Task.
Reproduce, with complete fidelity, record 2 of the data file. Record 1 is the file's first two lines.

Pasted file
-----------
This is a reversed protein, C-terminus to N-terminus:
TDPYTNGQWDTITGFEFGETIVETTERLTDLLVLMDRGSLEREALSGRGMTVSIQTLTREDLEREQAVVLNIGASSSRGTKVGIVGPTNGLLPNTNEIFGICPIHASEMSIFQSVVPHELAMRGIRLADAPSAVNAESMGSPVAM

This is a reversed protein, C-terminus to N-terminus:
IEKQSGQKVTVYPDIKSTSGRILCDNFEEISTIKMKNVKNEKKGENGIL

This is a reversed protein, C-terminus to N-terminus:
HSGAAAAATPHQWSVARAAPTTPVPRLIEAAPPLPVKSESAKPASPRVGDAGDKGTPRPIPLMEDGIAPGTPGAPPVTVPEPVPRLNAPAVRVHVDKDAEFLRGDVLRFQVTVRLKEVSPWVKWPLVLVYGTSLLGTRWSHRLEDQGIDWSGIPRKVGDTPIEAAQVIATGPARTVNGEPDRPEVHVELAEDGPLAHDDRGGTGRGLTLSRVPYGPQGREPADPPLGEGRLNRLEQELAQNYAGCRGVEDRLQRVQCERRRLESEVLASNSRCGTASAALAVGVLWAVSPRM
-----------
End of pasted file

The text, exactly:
This is a reversed protein, C-terminus to N-terminus:
IEKQSGQKVTVYPDIKSTSGRILCDNFEEISTIKMKNVKNEKKGENGIL